Porsche by Design: Seducing Speed

This video clip assembled for the North Carolina Museum of Art’s upcoming exhibition Porsche by Design: Seducing Speed hits all the right notes for me. It’s my favorite era in Porsche’s racing car development and it’s a treat to see some of my personal favorites in great historic shots from the ‘Ring, La Sarthe, Targa Florio, and Carrera Panamericana. The exhibit opens in October and looks well worth the trip to see some marvelous rarities from the Porsche archives.

Via Magnus.

Motorhead’s Porsche Museum

Japan’s Motorhead Magazine visited the Porsche museum and they’ve let us tag along.

Now I know you’re going to be tempted to read these subtitles. I understand how difficult it is to try overcome the urge. It just compels the viewer to glance down at that text; wrestling with your brain and your eyes.

It’s ok. Don’t fight it. Go ahead and read along. Then start the video over and lose yourself in those slow, luxurious pans over these breathtaking machines.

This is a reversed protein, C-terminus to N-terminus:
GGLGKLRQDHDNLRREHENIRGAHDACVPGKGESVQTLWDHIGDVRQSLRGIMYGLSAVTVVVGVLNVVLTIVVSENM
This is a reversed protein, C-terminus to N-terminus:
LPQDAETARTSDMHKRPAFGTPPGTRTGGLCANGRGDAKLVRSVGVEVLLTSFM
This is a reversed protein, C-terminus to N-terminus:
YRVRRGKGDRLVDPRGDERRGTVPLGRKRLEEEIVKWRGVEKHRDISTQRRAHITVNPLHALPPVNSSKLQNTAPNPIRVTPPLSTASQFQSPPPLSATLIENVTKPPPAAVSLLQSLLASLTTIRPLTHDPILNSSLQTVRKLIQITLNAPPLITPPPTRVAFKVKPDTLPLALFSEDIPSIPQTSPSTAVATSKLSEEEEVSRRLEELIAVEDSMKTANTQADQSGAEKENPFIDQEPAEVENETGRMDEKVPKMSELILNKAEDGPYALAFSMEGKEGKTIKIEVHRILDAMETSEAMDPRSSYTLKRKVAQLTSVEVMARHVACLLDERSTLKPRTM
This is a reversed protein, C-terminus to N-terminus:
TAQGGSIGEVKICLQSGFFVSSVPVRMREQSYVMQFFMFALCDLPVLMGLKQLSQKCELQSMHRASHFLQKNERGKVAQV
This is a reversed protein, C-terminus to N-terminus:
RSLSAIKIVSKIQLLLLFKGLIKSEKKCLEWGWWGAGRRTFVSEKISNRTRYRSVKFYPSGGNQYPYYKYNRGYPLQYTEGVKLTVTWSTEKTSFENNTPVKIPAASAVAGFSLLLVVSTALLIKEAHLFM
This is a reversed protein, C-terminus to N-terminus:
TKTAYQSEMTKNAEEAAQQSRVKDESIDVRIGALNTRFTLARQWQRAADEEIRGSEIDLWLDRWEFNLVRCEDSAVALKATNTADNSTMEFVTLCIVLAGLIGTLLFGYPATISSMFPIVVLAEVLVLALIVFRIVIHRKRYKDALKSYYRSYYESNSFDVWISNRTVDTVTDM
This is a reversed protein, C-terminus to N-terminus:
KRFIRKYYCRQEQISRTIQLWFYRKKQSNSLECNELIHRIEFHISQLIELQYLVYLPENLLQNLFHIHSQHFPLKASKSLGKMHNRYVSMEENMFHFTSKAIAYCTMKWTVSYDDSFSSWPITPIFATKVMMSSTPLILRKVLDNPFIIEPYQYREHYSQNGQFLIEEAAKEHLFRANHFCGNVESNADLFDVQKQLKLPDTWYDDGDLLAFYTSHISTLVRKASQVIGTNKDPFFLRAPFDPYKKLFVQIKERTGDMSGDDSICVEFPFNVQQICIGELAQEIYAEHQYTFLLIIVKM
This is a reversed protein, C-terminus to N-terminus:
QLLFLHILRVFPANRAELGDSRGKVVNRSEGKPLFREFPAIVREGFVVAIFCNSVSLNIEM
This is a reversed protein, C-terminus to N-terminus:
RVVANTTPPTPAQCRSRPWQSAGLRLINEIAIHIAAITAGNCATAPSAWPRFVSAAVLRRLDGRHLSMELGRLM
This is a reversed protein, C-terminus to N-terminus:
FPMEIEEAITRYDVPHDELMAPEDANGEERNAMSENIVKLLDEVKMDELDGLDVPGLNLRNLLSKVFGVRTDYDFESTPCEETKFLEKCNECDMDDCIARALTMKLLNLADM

Porsche Powered Lotus 23

Lotus 23-Porsche

A Lotus Chassis. A Porsche 4-cam. Is it the best of both worlds?

George Follmer probably thought so.

George spent a good bit of the early 60’s lapping Southern California tracks in a variety of Porsches before he got the itch to move into sports prototypes. Naturally, a Lotus 23 fits the bill nicely. He set about modding the chassis to accept a Porsche 550 motor, before ultimately swapping it for the newer 904 powerplant. With the help of former Shelby American team-member, Bruce Burness, George knocked together one hell of a combination.

The 1,966 cc motor just eeks under 2-liters, and soon proved to be highly competitive in the class; taking 3rd in her debut race. The real beauty of the car though, was it’s consistency. Several weeks later, after a string of podiums and after their first class-win, the team realized that their point totals put them not only at the top of the class, but in the outright points lead for the the USRRC series. After an additional string of class wins at Bridgehampton, the Glen, and others; one maneater of a race was all that remained to determine if this little scrapper of a 2-liter car would steal the outright championship away from the big-bore boys. The Road America 500 Miles race.